Hero-cult in Plato’s Phaedo, Republic and the Laws

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Zacharoula Petraki


Plato’s Phaedo aims to restore the reputation of Socrates by transforming him from a political scapegoat of Athens to a hero of the city who had put him to death. As scholars have shown, the dialogue’s heroization of Socrates shares affinities with the religious tradition of the hero cult (see White, 2000; Nagy, 2015). In this article I argue that the conceptualization of the philosopher as a cult hero is developed further in the Republic and the Laws. The Republic presents Socrates as the “oikist” of the ideal polis, who makes religious decisions under the authority of god Apollo. In the same vein, the distinguished classes of the philosopher-rulers in the Republic and of the auditors in the Laws are compared to another group also subsumed under the category of cult-heroes, the victorious Olympic athletes.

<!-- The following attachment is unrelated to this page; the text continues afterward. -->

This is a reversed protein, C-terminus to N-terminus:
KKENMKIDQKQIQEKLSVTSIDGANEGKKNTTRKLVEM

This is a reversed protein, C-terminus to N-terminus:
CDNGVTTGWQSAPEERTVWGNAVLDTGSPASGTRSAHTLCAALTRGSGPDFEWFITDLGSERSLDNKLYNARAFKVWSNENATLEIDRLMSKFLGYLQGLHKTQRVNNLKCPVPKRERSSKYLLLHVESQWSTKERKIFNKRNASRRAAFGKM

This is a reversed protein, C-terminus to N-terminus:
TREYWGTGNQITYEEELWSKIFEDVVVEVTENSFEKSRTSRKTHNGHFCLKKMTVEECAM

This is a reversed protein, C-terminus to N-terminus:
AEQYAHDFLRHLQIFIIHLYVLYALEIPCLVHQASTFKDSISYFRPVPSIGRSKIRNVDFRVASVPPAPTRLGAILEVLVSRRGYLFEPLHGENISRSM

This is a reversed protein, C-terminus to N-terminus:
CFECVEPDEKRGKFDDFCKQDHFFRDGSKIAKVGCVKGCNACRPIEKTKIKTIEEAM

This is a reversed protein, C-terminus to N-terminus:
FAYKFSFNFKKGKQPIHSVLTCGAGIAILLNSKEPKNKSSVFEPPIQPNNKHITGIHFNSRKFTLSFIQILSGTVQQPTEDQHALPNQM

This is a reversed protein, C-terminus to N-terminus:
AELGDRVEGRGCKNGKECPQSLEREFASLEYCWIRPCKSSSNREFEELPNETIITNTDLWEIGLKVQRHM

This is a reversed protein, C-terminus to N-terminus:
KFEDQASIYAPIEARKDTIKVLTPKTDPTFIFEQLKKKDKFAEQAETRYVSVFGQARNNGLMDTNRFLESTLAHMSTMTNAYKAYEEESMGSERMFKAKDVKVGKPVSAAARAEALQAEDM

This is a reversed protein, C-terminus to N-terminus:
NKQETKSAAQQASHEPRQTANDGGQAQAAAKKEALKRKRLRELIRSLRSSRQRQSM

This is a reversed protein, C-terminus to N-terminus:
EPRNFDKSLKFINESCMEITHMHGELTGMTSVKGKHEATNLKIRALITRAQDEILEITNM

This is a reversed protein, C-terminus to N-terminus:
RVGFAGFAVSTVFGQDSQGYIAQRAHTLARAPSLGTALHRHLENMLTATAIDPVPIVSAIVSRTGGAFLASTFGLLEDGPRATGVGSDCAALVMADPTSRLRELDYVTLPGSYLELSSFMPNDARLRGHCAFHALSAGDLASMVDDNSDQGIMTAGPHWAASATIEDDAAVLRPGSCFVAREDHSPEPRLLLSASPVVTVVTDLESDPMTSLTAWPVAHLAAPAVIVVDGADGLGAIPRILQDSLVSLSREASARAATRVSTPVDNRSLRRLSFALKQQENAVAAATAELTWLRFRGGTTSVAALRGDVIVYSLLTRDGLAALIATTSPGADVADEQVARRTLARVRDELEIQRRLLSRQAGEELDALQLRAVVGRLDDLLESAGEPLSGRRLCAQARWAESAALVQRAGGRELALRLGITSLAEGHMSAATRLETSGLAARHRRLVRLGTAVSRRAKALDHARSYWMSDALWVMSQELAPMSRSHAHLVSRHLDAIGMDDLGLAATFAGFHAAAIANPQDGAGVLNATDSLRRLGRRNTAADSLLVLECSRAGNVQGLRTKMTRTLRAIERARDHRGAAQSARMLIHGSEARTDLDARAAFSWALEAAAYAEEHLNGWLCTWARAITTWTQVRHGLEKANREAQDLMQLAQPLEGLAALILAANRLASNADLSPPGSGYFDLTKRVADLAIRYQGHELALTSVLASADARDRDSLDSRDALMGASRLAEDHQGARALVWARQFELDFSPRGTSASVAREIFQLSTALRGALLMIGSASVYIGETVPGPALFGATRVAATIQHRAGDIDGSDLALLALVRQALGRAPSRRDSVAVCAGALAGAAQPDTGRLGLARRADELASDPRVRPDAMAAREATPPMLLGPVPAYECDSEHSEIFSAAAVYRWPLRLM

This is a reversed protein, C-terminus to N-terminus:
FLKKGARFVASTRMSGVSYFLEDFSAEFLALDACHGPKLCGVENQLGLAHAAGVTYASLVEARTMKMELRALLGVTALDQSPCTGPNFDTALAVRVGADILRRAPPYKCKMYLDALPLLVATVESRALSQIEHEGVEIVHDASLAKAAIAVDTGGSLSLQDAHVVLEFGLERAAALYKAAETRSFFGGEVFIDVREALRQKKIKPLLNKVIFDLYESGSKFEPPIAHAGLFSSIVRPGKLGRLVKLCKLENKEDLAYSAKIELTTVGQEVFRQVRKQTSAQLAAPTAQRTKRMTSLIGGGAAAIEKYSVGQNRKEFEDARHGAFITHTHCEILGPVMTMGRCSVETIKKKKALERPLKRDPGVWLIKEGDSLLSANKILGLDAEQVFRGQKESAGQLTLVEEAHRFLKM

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Petraki, Z. (2021). Hero-cult in Plato’s Phaedo, Republic and the Laws. Synthesis, 28(2), e106. https://doi.org/10.24215/1851779Xe106


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